Prescott rivals any Arizona city when it comes to spring beauty. Explore Granite Mountain, Thumb Butte or any of the five area lakes and take in the ponderosa pine forests, wildflowers and riparian undergrowth that distinguish the surrounding Prescott National Forest land. Birdwatchers and photographers will love the opportunities to witness extraordinary species of flora and fauna as spring blooms in the high desert. Golfers can hit the links at any one of five area public golf courses and three private golf courses.
Take the opportunity to explore northern Arizona in spring with Prescott as your hub. Take a road trip to the Grand Canyon, Sedona and Jerome, all within a 1 - 3 hour drive each way. Make your way up to Page Springs, nestled between Cottonwood and Sedona along a picturesque section of Oak Creek to visit any one of several wineries and vineyards. Take in the sights, smells and sounds of spring as you taste a locally-grown petite syrah on the shaded banks of Oak Creek.
Visitors will thrive in average spring temperatures of 59/28 in March, 67/34 in April and 75/40 in May. Spring rains are most likely in March (1.75 inches on average) but slow to a drizzle in April and May (less than 1 inch per month.)
We recommend that you rent a car when visiting Prescott. Though there are Phoenix-to-Prescott airport shuttles, taxi cabs and some hotels provide shuttles within a certain radius, you will likely enjoy having the freedom of your own rental car to explore the sprawling tri-city Prescott area. You may also want to day trip up to Jerome, Sedona or the Grand Canyon and you'll need a car for that.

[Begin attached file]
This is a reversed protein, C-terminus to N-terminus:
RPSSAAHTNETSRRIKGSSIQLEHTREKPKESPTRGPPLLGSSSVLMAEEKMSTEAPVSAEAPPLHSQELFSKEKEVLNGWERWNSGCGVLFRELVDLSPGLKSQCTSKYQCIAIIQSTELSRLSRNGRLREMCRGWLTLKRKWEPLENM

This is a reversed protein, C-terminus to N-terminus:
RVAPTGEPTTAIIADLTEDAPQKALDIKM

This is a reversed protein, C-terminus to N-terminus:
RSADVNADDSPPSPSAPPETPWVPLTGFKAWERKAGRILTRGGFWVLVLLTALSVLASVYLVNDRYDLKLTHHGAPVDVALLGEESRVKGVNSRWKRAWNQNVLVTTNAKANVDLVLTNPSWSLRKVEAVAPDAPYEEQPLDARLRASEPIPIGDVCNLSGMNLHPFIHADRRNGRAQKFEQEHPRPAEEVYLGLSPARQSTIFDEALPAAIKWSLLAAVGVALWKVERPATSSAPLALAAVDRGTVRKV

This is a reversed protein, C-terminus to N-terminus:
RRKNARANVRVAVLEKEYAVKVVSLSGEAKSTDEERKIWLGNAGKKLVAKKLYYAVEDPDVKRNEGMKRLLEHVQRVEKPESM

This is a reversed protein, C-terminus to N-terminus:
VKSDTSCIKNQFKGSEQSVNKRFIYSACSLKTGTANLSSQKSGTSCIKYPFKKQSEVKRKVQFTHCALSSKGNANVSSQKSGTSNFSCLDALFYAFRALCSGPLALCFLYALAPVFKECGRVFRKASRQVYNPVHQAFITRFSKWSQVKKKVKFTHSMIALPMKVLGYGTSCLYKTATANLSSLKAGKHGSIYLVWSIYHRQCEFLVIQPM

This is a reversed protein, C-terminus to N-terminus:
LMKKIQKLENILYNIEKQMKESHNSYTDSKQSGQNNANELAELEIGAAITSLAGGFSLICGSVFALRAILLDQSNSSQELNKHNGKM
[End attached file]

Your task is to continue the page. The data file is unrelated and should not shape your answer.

That said, you don't have to be in the car for the majority of your visit. There is a ton to do walking around downtown Prescott or in Prescott Valley's Entertainment District. Take a walking tour of historic homes and landmarks, or enjoy shopping and dining within steps of several hotels in town. Choose your hotel thoughtfully if you choose not to rent a car, and be sure to ask if the hotel provides a short-distance shuttle at little to no cost. In short, your best bet is to rent a car right at the airport - be it Prescott or Phoenix - but be prepared to pay extra airport taxes and fees.
As an option, you could take an airport shuttle for approximately $56 round trip, then rent a car in Prescott or take taxi cabs or hotel shuttles once you arrive. Do your homework, ask questions and figure out what will be the most economical and give you the right amount of freedom you're looking for.
No. Prescott Valley is a town unto itself, located about 8 miles east of Prescott along Highway 69. Check out our article about the Prescott Tri-City area to learn what distinguishes Prescott, Prescott Valley and Chino Valley from one another.
Prescott's real estate market, though only somewhat affected by the nationwide real estate slowdown, has remained reasonably strong. Of course, you're far more likely to find the right Prescott home and community for you when you talk to a Prescott realtor; these real estate experts have seen the highs and lows of the Prescott real estate market and know best what the market conditions are today. Here are some 2015 Prescott real estate market statistics you can use as you begin your Prescott home buying process, whether you're looking to relocate, vacation now, retire or invest.